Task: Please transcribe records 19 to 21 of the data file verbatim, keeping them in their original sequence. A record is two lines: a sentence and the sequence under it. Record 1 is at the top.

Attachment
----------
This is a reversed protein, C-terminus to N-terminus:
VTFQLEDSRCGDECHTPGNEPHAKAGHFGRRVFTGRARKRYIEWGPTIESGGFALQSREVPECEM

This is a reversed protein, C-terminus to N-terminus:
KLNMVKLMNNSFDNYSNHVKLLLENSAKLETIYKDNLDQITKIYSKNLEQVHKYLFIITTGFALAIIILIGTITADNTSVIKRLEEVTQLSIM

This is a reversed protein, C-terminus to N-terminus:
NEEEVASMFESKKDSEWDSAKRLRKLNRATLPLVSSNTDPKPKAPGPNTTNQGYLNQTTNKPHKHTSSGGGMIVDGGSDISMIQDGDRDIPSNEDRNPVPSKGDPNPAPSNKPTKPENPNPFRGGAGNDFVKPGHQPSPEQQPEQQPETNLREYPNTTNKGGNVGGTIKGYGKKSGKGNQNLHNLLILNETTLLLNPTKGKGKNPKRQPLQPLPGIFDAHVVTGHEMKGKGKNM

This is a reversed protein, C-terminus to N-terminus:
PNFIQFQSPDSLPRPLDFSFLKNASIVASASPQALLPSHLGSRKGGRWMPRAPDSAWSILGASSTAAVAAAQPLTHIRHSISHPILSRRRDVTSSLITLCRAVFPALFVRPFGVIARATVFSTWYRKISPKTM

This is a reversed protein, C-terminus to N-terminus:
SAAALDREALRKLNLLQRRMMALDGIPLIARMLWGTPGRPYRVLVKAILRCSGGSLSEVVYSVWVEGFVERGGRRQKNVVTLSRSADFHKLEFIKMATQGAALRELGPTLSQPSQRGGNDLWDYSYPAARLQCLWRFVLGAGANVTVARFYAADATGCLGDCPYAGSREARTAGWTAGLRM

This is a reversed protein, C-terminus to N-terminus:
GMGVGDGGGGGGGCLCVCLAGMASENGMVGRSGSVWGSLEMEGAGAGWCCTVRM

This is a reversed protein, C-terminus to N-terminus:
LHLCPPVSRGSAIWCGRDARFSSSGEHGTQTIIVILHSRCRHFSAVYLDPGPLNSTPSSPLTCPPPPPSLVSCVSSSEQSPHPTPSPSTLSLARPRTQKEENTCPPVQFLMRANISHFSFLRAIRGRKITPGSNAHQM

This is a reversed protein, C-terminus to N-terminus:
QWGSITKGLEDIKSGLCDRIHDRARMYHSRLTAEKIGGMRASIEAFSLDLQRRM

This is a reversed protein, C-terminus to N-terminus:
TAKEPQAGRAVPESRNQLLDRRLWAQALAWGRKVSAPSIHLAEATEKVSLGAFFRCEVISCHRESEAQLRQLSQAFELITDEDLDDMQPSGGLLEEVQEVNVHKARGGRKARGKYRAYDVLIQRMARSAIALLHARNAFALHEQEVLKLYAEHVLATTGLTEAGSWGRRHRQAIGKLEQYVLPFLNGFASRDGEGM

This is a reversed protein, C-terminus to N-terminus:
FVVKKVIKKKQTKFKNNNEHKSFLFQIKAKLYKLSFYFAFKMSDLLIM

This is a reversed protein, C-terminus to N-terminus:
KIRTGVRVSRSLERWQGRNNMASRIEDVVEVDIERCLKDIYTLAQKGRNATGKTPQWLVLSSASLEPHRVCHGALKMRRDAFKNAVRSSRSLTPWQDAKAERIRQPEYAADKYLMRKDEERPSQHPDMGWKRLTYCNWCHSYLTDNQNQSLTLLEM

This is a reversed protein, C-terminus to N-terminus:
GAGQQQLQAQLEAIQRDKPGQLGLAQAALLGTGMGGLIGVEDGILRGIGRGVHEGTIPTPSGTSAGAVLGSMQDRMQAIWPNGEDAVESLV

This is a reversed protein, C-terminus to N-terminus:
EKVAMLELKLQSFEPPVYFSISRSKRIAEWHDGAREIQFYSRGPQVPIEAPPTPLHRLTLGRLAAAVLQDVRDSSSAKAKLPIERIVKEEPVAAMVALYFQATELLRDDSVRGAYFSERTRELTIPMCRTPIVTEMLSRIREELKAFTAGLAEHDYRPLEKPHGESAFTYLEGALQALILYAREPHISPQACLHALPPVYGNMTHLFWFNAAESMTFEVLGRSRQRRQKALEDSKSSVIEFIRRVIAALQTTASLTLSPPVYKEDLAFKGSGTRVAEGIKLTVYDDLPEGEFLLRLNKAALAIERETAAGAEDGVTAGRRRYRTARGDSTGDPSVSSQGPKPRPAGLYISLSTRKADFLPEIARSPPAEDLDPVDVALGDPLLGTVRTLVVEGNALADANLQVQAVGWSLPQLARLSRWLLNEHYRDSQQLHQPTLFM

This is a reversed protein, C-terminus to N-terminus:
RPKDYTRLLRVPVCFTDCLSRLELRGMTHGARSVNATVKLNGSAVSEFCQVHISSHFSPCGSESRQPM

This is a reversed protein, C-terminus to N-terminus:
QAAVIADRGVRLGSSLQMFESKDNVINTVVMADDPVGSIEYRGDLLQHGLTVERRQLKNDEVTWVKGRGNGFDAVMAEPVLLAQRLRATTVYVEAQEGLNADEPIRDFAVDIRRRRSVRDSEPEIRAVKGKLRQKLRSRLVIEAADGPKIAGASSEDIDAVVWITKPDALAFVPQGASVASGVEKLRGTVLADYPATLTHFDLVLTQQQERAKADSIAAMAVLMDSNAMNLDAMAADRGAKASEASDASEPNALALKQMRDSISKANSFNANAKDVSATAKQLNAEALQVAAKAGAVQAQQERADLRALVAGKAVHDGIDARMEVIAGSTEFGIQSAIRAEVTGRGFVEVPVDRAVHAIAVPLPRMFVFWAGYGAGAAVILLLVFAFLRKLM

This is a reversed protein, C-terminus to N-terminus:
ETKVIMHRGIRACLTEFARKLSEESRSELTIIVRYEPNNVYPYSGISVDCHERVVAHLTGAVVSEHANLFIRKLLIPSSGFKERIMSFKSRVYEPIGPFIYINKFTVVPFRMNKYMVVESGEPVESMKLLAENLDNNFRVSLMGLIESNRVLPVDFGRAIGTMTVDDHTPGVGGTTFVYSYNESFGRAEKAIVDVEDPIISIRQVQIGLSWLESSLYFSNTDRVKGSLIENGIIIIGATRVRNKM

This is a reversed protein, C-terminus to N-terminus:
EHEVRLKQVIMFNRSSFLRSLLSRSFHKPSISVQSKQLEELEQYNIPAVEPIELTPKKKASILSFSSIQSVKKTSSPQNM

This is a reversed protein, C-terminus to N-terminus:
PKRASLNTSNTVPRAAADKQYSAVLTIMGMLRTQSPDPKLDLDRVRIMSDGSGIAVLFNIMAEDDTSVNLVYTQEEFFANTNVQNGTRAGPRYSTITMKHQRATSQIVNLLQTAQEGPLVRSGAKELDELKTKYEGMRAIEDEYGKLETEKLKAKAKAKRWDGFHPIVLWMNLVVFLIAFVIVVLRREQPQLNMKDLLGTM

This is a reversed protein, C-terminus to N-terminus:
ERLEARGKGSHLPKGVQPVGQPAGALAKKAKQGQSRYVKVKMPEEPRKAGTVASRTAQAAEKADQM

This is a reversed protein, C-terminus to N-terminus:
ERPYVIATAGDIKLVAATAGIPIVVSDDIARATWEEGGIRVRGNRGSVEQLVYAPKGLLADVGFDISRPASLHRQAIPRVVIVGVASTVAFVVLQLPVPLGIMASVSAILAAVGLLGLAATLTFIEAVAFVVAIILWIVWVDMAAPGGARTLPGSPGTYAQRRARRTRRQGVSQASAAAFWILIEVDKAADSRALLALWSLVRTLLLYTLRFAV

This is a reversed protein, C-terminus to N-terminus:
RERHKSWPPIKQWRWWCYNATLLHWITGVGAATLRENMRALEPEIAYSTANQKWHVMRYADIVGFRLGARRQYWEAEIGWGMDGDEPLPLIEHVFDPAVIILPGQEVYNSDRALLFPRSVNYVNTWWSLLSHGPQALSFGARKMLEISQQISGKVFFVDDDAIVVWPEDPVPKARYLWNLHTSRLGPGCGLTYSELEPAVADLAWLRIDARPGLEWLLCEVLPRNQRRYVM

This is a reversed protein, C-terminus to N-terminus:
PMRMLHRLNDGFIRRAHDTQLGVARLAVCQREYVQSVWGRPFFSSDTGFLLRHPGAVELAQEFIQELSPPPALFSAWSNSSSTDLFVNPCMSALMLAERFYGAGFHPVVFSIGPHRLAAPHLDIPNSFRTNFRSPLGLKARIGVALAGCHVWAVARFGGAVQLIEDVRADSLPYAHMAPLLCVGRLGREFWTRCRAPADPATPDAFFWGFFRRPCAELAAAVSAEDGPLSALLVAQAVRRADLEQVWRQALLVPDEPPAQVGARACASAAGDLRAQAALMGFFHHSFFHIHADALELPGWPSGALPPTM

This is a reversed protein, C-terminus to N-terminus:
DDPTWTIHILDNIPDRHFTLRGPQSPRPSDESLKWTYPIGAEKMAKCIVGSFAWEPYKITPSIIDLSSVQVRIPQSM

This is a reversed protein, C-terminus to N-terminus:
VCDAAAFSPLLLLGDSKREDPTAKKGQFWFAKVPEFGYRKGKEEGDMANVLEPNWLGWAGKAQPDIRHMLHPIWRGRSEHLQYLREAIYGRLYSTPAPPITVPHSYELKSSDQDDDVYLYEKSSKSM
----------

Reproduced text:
This is a reversed protein, C-terminus to N-terminus:
ERLEARGKGSHLPKGVQPVGQPAGALAKKAKQGQSRYVKVKMPEEPRKAGTVASRTAQAAEKADQM

This is a reversed protein, C-terminus to N-terminus:
ERPYVIATAGDIKLVAATAGIPIVVSDDIARATWEEGGIRVRGNRGSVEQLVYAPKGLLADVGFDISRPASLHRQAIPRVVIVGVASTVAFVVLQLPVPLGIMASVSAILAAVGLLGLAATLTFIEAVAFVVAIILWIVWVDMAAPGGARTLPGSPGTYAQRRARRTRRQGVSQASAAAFWILIEVDKAADSRALLALWSLVRTLLLYTLRFAV

This is a reversed protein, C-terminus to N-terminus:
RERHKSWPPIKQWRWWCYNATLLHWITGVGAATLRENMRALEPEIAYSTANQKWHVMRYADIVGFRLGARRQYWEAEIGWGMDGDEPLPLIEHVFDPAVIILPGQEVYNSDRALLFPRSVNYVNTWWSLLSHGPQALSFGARKMLEISQQISGKVFFVDDDAIVVWPEDPVPKARYLWNLHTSRLGPGCGLTYSELEPAVADLAWLRIDARPGLEWLLCEVLPRNQRRYVM